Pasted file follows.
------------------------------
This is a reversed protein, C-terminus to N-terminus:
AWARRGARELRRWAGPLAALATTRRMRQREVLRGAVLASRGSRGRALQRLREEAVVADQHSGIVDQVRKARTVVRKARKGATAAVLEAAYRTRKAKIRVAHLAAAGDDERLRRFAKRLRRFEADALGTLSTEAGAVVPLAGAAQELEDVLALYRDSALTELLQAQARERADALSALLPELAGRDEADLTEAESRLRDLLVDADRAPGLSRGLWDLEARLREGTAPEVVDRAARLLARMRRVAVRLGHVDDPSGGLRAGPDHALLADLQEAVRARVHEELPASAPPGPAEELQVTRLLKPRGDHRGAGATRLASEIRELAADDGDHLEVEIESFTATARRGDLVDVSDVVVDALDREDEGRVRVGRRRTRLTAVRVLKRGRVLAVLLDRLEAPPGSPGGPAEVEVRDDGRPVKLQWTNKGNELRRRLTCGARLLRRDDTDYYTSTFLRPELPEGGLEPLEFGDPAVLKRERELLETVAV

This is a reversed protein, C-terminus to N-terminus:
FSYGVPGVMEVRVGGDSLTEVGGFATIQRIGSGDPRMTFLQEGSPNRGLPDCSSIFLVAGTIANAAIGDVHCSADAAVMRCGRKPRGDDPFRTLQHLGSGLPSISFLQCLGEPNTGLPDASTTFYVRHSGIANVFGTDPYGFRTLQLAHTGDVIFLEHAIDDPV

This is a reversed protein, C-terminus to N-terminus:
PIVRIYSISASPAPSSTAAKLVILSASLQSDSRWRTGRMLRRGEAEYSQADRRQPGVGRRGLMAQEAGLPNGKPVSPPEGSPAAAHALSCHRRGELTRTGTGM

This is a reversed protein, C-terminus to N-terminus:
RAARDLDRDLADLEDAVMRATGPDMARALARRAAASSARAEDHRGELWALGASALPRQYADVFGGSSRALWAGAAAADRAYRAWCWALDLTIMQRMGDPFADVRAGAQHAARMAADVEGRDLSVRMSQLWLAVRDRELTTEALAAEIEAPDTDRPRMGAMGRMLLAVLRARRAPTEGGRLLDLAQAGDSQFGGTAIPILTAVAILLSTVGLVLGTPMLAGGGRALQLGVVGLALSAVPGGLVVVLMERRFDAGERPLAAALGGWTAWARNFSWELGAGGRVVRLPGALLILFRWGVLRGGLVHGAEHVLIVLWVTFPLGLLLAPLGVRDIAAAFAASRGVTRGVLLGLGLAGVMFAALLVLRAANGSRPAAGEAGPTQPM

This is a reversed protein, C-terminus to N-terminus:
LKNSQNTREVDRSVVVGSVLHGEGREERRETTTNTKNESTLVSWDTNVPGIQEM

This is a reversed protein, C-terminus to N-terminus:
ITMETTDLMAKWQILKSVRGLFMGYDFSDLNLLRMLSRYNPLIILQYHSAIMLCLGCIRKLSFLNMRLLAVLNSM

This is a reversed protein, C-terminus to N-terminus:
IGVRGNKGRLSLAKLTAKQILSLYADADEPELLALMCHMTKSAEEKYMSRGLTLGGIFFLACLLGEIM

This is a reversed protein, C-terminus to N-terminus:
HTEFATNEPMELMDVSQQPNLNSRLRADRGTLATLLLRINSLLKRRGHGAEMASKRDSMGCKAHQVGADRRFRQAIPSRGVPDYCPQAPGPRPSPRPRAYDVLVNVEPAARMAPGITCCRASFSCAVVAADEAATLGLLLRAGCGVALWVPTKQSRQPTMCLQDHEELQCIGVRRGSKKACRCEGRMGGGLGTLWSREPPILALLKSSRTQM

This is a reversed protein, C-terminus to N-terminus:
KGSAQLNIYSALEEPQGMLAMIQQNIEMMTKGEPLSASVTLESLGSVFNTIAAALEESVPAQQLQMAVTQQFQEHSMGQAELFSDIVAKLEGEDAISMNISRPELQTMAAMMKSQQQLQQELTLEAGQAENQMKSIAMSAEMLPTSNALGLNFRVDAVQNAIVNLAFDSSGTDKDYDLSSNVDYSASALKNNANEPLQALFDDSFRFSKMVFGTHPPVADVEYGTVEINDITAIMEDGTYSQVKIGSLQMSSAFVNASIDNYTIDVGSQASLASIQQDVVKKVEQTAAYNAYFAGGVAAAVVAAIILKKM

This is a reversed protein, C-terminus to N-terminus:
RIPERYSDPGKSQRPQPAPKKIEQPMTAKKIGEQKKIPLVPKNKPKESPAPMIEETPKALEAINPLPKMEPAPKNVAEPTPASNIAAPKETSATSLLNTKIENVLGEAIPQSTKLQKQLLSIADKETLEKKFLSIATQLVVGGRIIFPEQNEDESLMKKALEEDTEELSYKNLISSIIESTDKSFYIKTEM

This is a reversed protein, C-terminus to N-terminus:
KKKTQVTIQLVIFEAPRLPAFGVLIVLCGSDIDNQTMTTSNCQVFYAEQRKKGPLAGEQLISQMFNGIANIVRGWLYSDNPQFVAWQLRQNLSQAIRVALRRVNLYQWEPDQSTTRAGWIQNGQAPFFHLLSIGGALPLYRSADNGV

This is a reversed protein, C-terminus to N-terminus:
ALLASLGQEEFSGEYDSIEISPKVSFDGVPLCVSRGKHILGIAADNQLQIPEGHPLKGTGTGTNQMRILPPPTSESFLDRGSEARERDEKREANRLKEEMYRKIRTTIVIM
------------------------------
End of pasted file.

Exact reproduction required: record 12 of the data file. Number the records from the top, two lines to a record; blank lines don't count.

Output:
This is a reversed protein, C-terminus to N-terminus:
ALLASLGQEEFSGEYDSIEISPKVSFDGVPLCVSRGKHILGIAADNQLQIPEGHPLKGTGTGTNQMRILPPPTSESFLDRGSEARERDEKREANRLKEEMYRKIRTTIVIM